[quote]He may not have had a Y chromosome.[/quote]I think I first heard of this less than a year ago, and it strikes me as exceptionally odd. It ranks up there with saying the water-into-wine miracle is unfeasible because it required nuclear fusion. Are we supposed to believe this is a consequence of the immaculate conception, or something? Why not just say he had a ☼-chromosome for all that it matters?
I’ve got a problem with the lack of a Y chromosome, as well. If that were really the case, it would make Jesus a woman with Turner’s Syndrome.
I definitely interpreted it as a side effect of the immaculate conception. I don’t imagine that God has chromosomes, canonically, but Mary sure did.
reminds me of this boingboing post/bbs conversation from 2013…if only they knew how similar they are (actually maybe that’s why it gets so heated…)
It would be fairly noteworthy if YHWH didn’t have chromosomes. He’s got all the other parts a man has (and an extra rib, too). That’s part of his schtick.
Wil shared it, but credit for the funny should go to scarlettohairdye -
Jesus and his particular dogma vs the established Jewish religion (and other ones) is odd. Early Christians were essentially commune hippies in the best sense of the word, and were all about loving one another, helping those in need, not focusing on material things… and then compare it to the religious narrative you see in the old established religions. Their God was a vengeful one, demanding sacrifice, violence, and servitude.
It’s also interesting to see how Christianity later evolved over the centuries to add more and more aspects of established religions in order to appeal to more people and to convert them. In their current form the true message of Jesus is lost in all the rules and structure that people have to follow in order to be a “good christian” as they define it.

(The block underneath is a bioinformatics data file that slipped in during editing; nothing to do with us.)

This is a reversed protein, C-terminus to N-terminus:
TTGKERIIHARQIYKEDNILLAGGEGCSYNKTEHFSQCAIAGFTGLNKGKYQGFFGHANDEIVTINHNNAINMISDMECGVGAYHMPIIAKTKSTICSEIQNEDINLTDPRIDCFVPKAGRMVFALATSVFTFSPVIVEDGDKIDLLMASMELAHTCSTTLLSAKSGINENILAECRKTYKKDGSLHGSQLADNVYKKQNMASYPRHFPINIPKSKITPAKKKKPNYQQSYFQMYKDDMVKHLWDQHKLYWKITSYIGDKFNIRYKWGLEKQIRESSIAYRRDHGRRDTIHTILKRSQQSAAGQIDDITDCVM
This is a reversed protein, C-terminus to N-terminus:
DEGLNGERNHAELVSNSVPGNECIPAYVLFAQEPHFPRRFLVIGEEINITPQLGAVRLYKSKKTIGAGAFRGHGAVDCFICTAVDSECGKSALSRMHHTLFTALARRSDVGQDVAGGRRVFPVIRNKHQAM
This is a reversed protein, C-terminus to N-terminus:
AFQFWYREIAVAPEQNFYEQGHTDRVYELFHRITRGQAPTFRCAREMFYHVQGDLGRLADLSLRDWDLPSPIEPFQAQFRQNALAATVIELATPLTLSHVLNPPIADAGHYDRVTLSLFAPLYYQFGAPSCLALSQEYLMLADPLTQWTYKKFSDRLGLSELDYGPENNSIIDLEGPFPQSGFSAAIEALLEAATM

So far, Jeremy Davies as Jesus Prime (among every conceivable variation by every sect) on the American Gods season final is the most fun portrayal short of South Park.
I’m a fan of this one
Quote mining the bible to support one’s preconceived notions… Even that doesn’t bother me as much as the idea that the entire universe was created as a sort of “trick question” to fool you into damnation if you don’t follow one very particular flavor of religion that you might never have even been exposed to. Is not creation itself the word of god made real? Isn’t it as worthy of study (although as capable of being misinterpreted by fallible humans) as the bible?
I think the idea is that if he had no human dad, the conception would have been by something like parthenogenesis. Which is not known to occur naturally in people, or even mammals generally. It would have resulted in two X-chromosomes. If a Y got in there somehow without human intervention, that would have certainly required a miracle.
John Scalzi’s piece, “What My Jesus Would Do” is always good to bring out in a pinch
Immaculate Conception means that Mary was born without having original sin.
The Virgin Birth means that Jesus was born without Mary having sex.
Evangelicals would be lined up to praise the Romans for their law’n’order agenda
Not to mention their removal of ‘a disturbing deviant that hangs out with whores and preaching free care for the sick and that he’s preaching this touchy feely nonsense. Stop being a pussy stop pandering to those babies they’re not real men™.’
Of course then there’s Medical Error Insemination, which turns out to be more fun that you would’ve expected (as a viewer anyway…)
The discussions of Jesus reminds me of the plot to Final Fantasy Tactics, which has some interesting commentary on Christian religion (without it being explicitly christian in the game). In the game there’s a big cover up on their one big religious Christ-like figure, but it boils down to this figure being a regular man, who rose to do incredible things. And how after his death the Church sought to sanctify him by re-writing history to make it so that he was directly a child of the gods, you later find out in the game that there’s rampant corruption in the Church and a lot of twisting of history to serve their needs. There’s some typical JRPG conventions that directly work off of that in the game but the insight was really interesting.
Seeing Jesus in a similar lens, that he was just a regular guy, not some holy figure, might be heretical to most but i personally find that to be more inspiring. That a normal guy was able to deeply affect his current culture and also the future, with nothing but a message of love. Too bad that’s been changed over the centuries to something more complicated.
Sorry for the rambling by the way.